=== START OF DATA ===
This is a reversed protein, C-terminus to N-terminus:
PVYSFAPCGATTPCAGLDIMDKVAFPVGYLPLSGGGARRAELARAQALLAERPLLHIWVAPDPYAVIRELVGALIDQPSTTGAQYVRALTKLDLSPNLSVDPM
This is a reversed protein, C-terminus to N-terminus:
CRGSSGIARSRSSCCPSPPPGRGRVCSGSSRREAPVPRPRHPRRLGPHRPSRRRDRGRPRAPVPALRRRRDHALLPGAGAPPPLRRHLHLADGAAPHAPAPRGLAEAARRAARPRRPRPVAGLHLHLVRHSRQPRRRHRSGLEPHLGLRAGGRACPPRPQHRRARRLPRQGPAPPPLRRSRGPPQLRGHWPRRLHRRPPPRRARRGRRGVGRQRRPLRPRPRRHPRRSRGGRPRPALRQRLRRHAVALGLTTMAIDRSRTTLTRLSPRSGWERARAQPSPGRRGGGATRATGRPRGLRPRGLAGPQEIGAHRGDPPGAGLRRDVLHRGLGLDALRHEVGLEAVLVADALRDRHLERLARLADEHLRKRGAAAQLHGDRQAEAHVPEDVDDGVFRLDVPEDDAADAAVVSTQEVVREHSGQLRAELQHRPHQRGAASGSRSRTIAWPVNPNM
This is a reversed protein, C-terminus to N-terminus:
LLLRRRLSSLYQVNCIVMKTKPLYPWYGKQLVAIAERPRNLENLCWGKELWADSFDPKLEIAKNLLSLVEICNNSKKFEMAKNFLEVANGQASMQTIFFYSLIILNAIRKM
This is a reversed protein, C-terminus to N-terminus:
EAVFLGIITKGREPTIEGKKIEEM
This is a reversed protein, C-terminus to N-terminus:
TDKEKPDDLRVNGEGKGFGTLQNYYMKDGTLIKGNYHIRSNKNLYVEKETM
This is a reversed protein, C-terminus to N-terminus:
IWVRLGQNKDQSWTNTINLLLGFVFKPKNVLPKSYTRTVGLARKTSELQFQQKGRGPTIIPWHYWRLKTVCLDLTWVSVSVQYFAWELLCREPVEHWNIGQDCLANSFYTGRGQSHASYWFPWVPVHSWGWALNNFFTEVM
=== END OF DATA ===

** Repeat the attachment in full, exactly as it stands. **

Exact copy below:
This is a reversed protein, C-terminus to N-terminus:
PVYSFAPCGATTPCAGLDIMDKVAFPVGYLPLSGGGARRAELARAQALLAERPLLHIWVAPDPYAVIRELVGALIDQPSTTGAQYVRALTKLDLSPNLSVDPM
This is a reversed protein, C-terminus to N-terminus:
CRGSSGIARSRSSCCPSPPPGRGRVCSGSSRREAPVPRPRHPRRLGPHRPSRRRDRGRPRAPVPALRRRRDHALLPGAGAPPPLRRHLHLADGAAPHAPAPRGLAEAARRAARPRRPRPVAGLHLHLVRHSRQPRRRHRSGLEPHLGLRAGGRACPPRPQHRRARRLPRQGPAPPPLRRSRGPPQLRGHWPRRLHRRPPPRRARRGRRGVGRQRRPLRPRPRRHPRRSRGGRPRPALRQRLRRHAVALGLTTMAIDRSRTTLTRLSPRSGWERARAQPSPGRRGGGATRATGRPRGLRPRGLAGPQEIGAHRGDPPGAGLRRDVLHRGLGLDALRHEVGLEAVLVADALRDRHLERLARLADEHLRKRGAAAQLHGDRQAEAHVPEDVDDGVFRLDVPEDDAADAAVVSTQEVVREHSGQLRAELQHRPHQRGAASGSRSRTIAWPVNPNM
This is a reversed protein, C-terminus to N-terminus:
LLLRRRLSSLYQVNCIVMKTKPLYPWYGKQLVAIAERPRNLENLCWGKELWADSFDPKLEIAKNLLSLVEICNNSKKFEMAKNFLEVANGQASMQTIFFYSLIILNAIRKM
This is a reversed protein, C-terminus to N-terminus:
EAVFLGIITKGREPTIEGKKIEEM
This is a reversed protein, C-terminus to N-terminus:
TDKEKPDDLRVNGEGKGFGTLQNYYMKDGTLIKGNYHIRSNKNLYVEKETM
This is a reversed protein, C-terminus to N-terminus:
IWVRLGQNKDQSWTNTINLLLGFVFKPKNVLPKSYTRTVGLARKTSELQFQQKGRGPTIIPWHYWRLKTVCLDLTWVSVSVQYFAWELLCREPVEHWNIGQDCLANSFYTGRGQSHASYWFPWVPVHSWGWALNNFFTEVM